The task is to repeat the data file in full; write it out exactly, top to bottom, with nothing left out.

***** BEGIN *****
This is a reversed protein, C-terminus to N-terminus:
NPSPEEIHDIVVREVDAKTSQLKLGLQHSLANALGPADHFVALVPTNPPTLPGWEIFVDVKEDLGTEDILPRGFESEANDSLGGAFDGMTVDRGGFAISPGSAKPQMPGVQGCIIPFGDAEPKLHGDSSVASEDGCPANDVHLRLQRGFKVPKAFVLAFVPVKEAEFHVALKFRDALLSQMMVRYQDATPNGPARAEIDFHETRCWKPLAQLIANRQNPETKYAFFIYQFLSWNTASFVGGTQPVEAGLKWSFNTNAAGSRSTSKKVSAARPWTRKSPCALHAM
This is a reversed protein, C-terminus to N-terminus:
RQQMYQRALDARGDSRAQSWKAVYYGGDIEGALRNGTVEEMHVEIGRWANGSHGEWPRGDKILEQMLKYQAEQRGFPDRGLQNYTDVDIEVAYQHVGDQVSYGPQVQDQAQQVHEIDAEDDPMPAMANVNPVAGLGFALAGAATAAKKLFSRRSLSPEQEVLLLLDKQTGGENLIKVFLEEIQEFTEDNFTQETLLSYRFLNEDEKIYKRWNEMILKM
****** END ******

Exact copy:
This is a reversed protein, C-terminus to N-terminus:
NPSPEEIHDIVVREVDAKTSQLKLGLQHSLANALGPADHFVALVPTNPPTLPGWEIFVDVKEDLGTEDILPRGFESEANDSLGGAFDGMTVDRGGFAISPGSAKPQMPGVQGCIIPFGDAEPKLHGDSSVASEDGCPANDVHLRLQRGFKVPKAFVLAFVPVKEAEFHVALKFRDALLSQMMVRYQDATPNGPARAEIDFHETRCWKPLAQLIANRQNPETKYAFFIYQFLSWNTASFVGGTQPVEAGLKWSFNTNAAGSRSTSKKVSAARPWTRKSPCALHAM
This is a reversed protein, C-terminus to N-terminus:
RQQMYQRALDARGDSRAQSWKAVYYGGDIEGALRNGTVEEMHVEIGRWANGSHGEWPRGDKILEQMLKYQAEQRGFPDRGLQNYTDVDIEVAYQHVGDQVSYGPQVQDQAQQVHEIDAEDDPMPAMANVNPVAGLGFALAGAATAAKKLFSRRSLSPEQEVLLLLDKQTGGENLIKVFLEEIQEFTEDNFTQETLLSYRFLNEDEKIYKRWNEMILKM